Day 4 - Danny
gets up first and sets to taking care of the sick teammates.
He breaks out the stove and cooks up freeze-dried eggs.
It's amazing how good food in a bag can taste!
It's moments like this that make me realize that we
really are a team and we're all working to get the entire
group through the race together.
We get back on the
trail at 9:30, 12 hours after we stopped.
Colleen is still feeling pretty rough, but she finds
the strength to keep moving. We’ve been
on this bike leg for 29 ½ hours and my
odometer reads 40 miles.
We’re facing a 2000’ plus climb, followed by
a brief downhill and a drop down a canyon on a single-track
blazing sun is baking us.
We’re hiking along talking about what we would
want when we get back to camp.
Both Colleen and I are dreaming of an ice-cold
few minutes later, two hunters pass and I spot a cooler
in the back of the truck.
“Got any sodas in there?”
Three cold Cokes later and the day has suddenly
We top out on this
trail and we’re excited about the possibility of a good,
fast downhill section through Wardsworth Canyon, until
we actually get there.
The trail turns out to be an insane jumble of
rocks, roots, downed trees, overgrown trail, stream
crossings, and the occasional precarious cliff face.
While a considerable portion of the trail is
certainly rideable, we frustratingly walk to keep the
What we had originally expected to last 45 minutes,
and in reality should take about 2 hours, ends up taking
Like other areas of
trail we had been through so far, we hear and see cows
here too. But
this canyon holds a special memory, and will
forever be know as Dead
We arrive at a river crossing about 3 miles into
the canyon. I’m
leading as we come through the bushes and I’m staring
eyes to udder with a cow, freshly fallen, rigor mortis
set in and laying on its’ side in the river.
Eyes open, legs stick straight, and a really
funny sight, in a morbid sort of way.
Colleen is right behind me as I reach the river
and she asks, “What is that”, just to be sure she’s
not hallucinating. “A cow”, I tell her, and we continue on without a word.
The arduous canyon
trek ends at midnight at CP 15A where we find a bottle
of fresh water and a note from the CP staff left 12
hours earlier, wishing us luck.
We’re now 44 hours into the bike leg.
At one point in the canyon, Danny and I pulled
out the maps to check the mileage remaining. Forty-one? This can't
be right. We can’t bear to tell the others.
Tom takes a look at the maps at this point so
he too can get an idea of the upcoming terrain and distance.
We’ve gone about 4 miles since Danny and I counted
and Tom comes up with 37 miles.
My fear has been confirmed…we were right.
We thought we were almost done and now we have
an extra 20 miles to deal with.
We feel like we’ll never make it.
uphill grind. It’s late and everyone is getting sleepy and not doing a very
solid job of fighting off the sleep monster.
Less than an hour into the hike after emerging
from the canyon, Danny announces that he would like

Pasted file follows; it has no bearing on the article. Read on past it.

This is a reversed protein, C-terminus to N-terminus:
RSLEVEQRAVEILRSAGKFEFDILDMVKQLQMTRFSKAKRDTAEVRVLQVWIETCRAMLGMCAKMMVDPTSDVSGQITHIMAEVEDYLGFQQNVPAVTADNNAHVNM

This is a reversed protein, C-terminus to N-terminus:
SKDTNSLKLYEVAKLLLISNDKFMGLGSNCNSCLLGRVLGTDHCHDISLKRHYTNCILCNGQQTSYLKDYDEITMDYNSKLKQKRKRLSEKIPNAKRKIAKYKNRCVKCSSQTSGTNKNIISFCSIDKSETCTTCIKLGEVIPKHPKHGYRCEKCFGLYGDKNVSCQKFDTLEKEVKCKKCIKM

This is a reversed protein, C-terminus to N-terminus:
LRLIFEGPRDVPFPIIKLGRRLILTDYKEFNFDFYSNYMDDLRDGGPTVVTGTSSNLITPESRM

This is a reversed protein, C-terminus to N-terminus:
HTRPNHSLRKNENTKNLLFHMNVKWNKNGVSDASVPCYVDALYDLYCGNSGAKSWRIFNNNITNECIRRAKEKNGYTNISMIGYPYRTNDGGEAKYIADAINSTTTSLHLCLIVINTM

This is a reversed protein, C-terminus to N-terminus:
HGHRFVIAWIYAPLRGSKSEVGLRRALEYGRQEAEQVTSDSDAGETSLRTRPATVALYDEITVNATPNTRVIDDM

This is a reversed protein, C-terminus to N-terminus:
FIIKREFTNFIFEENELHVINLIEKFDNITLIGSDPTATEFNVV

to take a nap.
We stop by the side of the road for a much needed
stop. I continue to insist that we need to be careful of our stops.
Nobody wants to hear me talk about this anymore, but
I’m truly concerned about the possibility of being removed
from the course due to time cutoffs.
Less than an hour later the sleep monster visits
again and everyone begs for sleep.
I agree that sleep is necessary through the race
and that pushing too far without sleep is unwise, but
we've had 12 hours in the last 24 and I try to reinforce
the fact that I’ve been trying to make all along.
You don’t need as much sleep as you think, and
averaging 2-3 hours per night means that you might not
sleep some nights if you need to push through.
You'll make up the sleep time later. Right now,
we’re in danger and we need to push through but
reasoning is lost on sleepy brains.
“Half an hour,” I ask.
There's no answer as the team dig out sleeping
bags and settles into the side of the hill for what
looks like a long nap.
Sleeping bags are a sure sign of trouble because
you get too cozy and never want to come out. My frustration at our too frequent rest stops shows as I tell
them about the danger we face.
“You’re amazing, that you can keep going without
sleep, I just don’t get it,” Danny says to me.
I’m flattered, but also disappointed that they
too don’t see that it’s possible.
I refuse to get too comfortable, instead sitting
on the hill behind them sulking in my frustration, waiting
to begin moving again.
It’s cold outside,
probably in the 40’s, and the body’s natural alarm clock,
the shivers, wakes me up after 30-45 minutes of rest.
I’m up and ready to go.
After 10-15 minutes of coaxing, we’re all on
Somewhere in the night
around this time we break out the mandatory radio and
try to let race management know we’re alive since we've
been out here much longer than we expected.
But I might as well be carrying a brick as we
can’t reach anyone. I’m thinking about how Randy and Jerry must be concerned about
where we are, do we have enough food and water, is anyone
only they knew that we were OK, they could relax and
get some rest.
I imagine that crewing is almost as tough as
the race itself.
I hope Kellie is OK.
What can Randy tell her?
This has got to be driving her crazy!